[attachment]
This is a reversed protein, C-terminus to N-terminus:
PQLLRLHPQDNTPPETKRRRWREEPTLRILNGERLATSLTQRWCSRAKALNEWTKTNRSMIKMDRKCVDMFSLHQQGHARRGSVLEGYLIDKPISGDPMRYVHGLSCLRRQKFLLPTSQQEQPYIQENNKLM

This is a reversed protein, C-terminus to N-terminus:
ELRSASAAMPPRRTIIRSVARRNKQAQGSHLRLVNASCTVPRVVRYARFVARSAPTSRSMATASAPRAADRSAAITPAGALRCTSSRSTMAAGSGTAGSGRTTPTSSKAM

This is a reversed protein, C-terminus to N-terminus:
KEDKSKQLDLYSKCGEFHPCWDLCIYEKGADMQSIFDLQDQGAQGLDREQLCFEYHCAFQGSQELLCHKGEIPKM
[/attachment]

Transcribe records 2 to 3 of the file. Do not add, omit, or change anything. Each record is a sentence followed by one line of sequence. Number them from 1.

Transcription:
This is a reversed protein, C-terminus to N-terminus:
ELRSASAAMPPRRTIIRSVARRNKQAQGSHLRLVNASCTVPRVVRYARFVARSAPTSRSMATASAPRAADRSAAITPAGALRCTSSRSTMAAGSGTAGSGRTTPTSSKAM

This is a reversed protein, C-terminus to N-terminus:
KEDKSKQLDLYSKCGEFHPCWDLCIYEKGADMQSIFDLQDQGAQGLDREQLCFEYHCAFQGSQELLCHKGEIPKM